Friday, December 19, 2014

State rep juggles jobs, family

By ABBY ECKEL, Herald Staff Writer | 6/14/2013

“The most important thing a father can do for his children is to love their mother.” — Rev. Theodore Hesburgh.

State Rep. Kevin Jones, R-Wellsville, makes sure to take time out of his busy schedule to not only spend time with his children, he said, but to make sure his kids see he and his wife, Nicole, together as well.

“The most important thing a father can do for his children is to love their mother.” — Rev. Theodore Hesburgh.

State Rep. Kevin Jones, R-Wellsville, makes sure to take time out of his busy schedule to not only spend time with his children, he said, but to make sure his kids see he and his wife, Nicole, together as well.

“Being a father, my first priority is my relationship with Nicole,” Jones said. “It’s important the kids see we’re spending time together.”

Family is a top job for Jones and his wife, he said. The couple have built their lives around their family and instilling positive values in their children, he said.

“We have a big thing on our wall that has our mission statement as a family, and at the top are 10 values. Number one is family,” he said. “It’s not only something we say, but have written down and we want our kids to value family highly.”

Though Jones’ main job is being a husband and father, he said, it’s only one of the many hats the father of five wears. Jones has his Bachelor of Science and education degree — with a sports science, pre-physical therapy focus — a master’s degree in ministry and leadership, and he served six years in the U.S. Army earning his Green Beret. He also is a Wellsville school board member, a member of the Franklin County Planning Commission, a Booster Club member, an active local church leader, a freshman state representative, a published author, an eBay seller, a real estate agent, a consultant and he and his wife run Wellsberry Farms, a blackberry farm in their backyard.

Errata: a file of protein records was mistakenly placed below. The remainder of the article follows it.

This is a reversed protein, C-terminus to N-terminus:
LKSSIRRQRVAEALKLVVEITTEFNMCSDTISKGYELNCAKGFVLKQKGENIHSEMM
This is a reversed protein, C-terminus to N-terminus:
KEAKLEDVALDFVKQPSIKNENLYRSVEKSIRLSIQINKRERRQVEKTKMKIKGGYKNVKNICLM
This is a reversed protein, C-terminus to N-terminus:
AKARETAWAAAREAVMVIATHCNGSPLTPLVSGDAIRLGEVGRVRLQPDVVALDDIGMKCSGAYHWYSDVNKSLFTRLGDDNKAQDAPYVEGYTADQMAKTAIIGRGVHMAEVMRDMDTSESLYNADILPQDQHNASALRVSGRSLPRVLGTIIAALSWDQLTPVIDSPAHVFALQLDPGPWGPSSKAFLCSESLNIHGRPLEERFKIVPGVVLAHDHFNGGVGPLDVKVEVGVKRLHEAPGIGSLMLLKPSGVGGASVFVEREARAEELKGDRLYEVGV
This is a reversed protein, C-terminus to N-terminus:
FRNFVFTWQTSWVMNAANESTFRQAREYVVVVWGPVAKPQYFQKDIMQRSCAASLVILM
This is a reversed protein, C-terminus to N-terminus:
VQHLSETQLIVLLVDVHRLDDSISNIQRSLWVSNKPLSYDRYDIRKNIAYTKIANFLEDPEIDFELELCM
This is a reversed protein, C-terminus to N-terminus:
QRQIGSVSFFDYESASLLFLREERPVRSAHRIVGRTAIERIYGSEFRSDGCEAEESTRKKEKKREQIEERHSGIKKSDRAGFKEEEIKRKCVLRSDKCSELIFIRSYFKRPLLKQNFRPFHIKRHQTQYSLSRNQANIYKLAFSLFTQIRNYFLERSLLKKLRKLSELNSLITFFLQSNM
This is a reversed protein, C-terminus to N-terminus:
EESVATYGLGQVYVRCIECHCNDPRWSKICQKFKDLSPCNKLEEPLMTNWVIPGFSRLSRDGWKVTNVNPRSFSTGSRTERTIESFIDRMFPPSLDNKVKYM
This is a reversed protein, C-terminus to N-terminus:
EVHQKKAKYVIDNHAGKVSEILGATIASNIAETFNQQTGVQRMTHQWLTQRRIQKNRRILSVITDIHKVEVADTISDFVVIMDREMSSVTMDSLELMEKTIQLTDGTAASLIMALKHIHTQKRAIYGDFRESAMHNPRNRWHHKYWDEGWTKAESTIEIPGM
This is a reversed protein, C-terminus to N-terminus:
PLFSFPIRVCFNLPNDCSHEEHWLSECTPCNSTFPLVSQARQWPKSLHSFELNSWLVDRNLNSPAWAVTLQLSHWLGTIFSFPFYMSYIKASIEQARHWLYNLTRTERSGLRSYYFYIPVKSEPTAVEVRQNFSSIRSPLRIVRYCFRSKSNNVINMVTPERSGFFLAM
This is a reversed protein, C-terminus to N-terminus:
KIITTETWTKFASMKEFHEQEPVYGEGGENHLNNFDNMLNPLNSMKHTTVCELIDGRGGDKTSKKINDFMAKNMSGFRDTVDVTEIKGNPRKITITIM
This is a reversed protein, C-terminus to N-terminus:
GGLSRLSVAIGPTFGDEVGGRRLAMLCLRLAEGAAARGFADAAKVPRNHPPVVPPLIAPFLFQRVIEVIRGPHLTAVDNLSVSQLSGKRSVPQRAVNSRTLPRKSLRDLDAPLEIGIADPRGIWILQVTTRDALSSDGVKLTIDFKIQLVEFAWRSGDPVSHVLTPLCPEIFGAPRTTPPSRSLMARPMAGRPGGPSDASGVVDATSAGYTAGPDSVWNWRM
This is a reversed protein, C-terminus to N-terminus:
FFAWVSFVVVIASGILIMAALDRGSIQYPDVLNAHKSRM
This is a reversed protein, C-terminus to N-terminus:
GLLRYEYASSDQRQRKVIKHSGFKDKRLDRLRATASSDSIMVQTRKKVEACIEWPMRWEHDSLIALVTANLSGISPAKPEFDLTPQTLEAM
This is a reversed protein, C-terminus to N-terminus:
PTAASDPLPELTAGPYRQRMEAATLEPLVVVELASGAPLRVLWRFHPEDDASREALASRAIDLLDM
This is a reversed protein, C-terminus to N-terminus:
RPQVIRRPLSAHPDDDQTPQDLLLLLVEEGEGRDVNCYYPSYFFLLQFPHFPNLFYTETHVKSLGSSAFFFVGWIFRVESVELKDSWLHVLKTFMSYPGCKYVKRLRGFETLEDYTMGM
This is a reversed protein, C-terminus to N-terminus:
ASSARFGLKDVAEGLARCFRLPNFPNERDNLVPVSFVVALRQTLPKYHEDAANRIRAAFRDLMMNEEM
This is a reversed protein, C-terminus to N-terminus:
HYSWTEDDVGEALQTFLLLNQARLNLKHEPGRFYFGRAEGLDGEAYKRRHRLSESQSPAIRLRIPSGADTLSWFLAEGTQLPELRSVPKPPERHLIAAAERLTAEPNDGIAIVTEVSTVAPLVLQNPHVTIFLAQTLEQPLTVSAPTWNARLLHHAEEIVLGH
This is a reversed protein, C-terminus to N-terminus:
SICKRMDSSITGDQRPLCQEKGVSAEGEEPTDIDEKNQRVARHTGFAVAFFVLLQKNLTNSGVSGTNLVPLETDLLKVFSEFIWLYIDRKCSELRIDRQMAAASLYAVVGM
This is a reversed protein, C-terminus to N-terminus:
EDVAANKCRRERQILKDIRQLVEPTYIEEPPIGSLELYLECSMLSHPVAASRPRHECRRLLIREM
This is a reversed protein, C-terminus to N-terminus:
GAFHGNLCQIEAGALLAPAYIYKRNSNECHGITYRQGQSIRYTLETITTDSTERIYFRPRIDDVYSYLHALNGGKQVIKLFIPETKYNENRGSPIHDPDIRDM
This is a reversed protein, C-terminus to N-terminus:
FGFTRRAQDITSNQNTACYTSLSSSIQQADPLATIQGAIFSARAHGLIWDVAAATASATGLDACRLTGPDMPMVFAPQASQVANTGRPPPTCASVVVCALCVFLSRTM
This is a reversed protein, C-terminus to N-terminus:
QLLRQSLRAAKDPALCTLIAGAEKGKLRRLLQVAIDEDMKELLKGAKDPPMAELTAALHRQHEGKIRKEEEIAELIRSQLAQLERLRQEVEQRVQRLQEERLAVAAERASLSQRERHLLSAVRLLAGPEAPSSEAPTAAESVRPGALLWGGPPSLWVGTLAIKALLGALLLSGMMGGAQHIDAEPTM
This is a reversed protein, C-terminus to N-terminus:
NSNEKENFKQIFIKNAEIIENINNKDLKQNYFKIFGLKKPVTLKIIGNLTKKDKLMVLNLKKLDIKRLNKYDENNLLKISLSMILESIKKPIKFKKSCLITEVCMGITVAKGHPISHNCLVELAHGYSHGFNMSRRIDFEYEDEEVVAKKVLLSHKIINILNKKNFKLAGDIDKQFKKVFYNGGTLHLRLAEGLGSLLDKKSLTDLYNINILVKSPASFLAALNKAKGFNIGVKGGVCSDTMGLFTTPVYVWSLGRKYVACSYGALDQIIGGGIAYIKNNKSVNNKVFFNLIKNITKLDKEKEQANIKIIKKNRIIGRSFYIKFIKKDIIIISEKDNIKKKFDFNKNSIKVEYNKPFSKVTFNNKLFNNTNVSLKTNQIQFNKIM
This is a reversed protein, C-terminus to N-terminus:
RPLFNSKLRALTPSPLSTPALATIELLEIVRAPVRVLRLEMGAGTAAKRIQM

Leading a busy life hasn’t always been easy, Jones said. When oldest child Matty was only 1 month old, Jones departed to join the Army. Leaving his new wife and baby behind was one of the most difficult things he’s had to do, Jones said.

“That was the hardest thing,” he said. “When my wife was crying, as I was getting into the van to drive to Kansas City to go to Georgia and my wife was holding Matty, who was only 1 month old, and she’s crying and Nicole’s struggling to comfort the baby and had literally three minutes before I had to leave. I couldn’t swallow. It was emotionally one of the hardest things I’ve ever experienced.”

After basic training, which lasted three and a half months, Jones got to see his wife and daughter again for a short time while at airborne training, he said.

“[Matty] was pushing herself up and rolling around, so that was crazy,” he said. “In airborne, she was 4 months old. She knew my voice.”

It would be another nine months until Jones would see his wife and daughter again, he said. After having been gone so long, Jones said, it was difficult to fill the “dad” role.

“The second time I saw her was closer to a year, and she was more like ‘Who in the world are you?’” he said. “Anytime you’re away from your kid, after a year or longer deployment, what happens is there’s a discipline part and just getting into the roles. Your wife’s been doing the teaching and encouragement, and you come back and mix together. It makes it hard to come back together and do all those things. It’s one of those things that unless you experience it, it’s difficult to understand.”


Jones officially left the Army in October 2012, he said. After returning home to Wellsville in 2010, though, he said, he got into real estate.

“After I was first out of the military, I thought one thing that might be fun would be to sell real estate,” he said. “I’d been selling on eBay all through the military. I got hooked up with Layton Real Estate’s Barbara Kearney.”

Realizing he’d come into a difficult selling market, Jones decided to focus more on his eBay business — something he’d never really gotten away from, he said.